A Corpus-Based Study of Academic Vocabulary in Foundation-Level Students' Assessed Academic Writing at a UK University

Therova, Dana (2021). A Corpus-Based Study of Academic Vocabulary in Foundation-Level Students' Assessed Academic Writing at a UK University. PhD thesis The Open University.

DOI: https://doi.org/10.21954/ou.ro.00012672


Academic vocabulary is widely recognised as a key aspect of writing style in English for Academic Purposes (EAP) contexts, and there is a well-established link between the knowledge and use of academic vocabulary and academic achievement. Given that written assignments represent one of the main modes of assessment at UK universities, the significance of academic vocabulary in assessed academic writing seems indisputable.

This study reports on a textual analysis of the deployment of academic vocabulary in four genres of assessed academic writing produced by multilingual foundation-level students (N=193), in the context of one UK university in 2014 - 2018. It also investigates the deployment of academic vocabulary longitudinally by considering the development of these vocabulary items over the duration of a one-year foundation programme. Textual analysis is conducted through a corpus-based approach assisted by AntWordProfiler (Anthony, 2014) and AntConc (Anthony, 2018), which enable the identification and further exploration of academic vocabulary items on the basis of the New Academic Vocabulary List (Gardner & Davies, 2014). This is complemented by an online survey (N=51) and semi-structured interviews (N=14) exploring students’ perceptions of the main factors contributing to the acquisition, deployment and development of academic vocabulary items in their written assignments.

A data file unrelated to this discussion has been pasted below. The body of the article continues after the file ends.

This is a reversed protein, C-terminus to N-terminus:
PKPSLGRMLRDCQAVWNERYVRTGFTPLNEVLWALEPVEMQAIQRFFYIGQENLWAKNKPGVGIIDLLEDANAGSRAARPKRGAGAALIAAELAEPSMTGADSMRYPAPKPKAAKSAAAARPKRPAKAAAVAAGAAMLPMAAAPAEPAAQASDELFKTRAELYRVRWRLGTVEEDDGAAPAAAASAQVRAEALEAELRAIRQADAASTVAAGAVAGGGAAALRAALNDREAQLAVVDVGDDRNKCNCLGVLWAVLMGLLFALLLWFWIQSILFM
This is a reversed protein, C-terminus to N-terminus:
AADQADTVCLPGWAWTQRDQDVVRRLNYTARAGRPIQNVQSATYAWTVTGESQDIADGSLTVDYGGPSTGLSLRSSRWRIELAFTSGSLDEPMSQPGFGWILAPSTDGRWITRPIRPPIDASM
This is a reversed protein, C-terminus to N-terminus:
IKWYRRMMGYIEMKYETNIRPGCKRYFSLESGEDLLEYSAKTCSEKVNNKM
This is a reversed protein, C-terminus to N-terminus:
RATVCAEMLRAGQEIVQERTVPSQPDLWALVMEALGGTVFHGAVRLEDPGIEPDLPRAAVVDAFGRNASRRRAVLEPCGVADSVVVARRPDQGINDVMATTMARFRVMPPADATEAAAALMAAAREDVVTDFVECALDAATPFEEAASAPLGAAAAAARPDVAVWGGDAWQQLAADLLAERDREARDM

Findings generated by textual analysis highlight the effects of the writing genre, topic and assignment brief on academic vocabulary in written production. The interview and survey findings underline the importance of an instructed environment and exposure to appropriate sources as well as the vital role of feedback, peer support and opportunities for practice. These findings have potentially important pedagogical implications for foundation programmes catering for diverse student populations.

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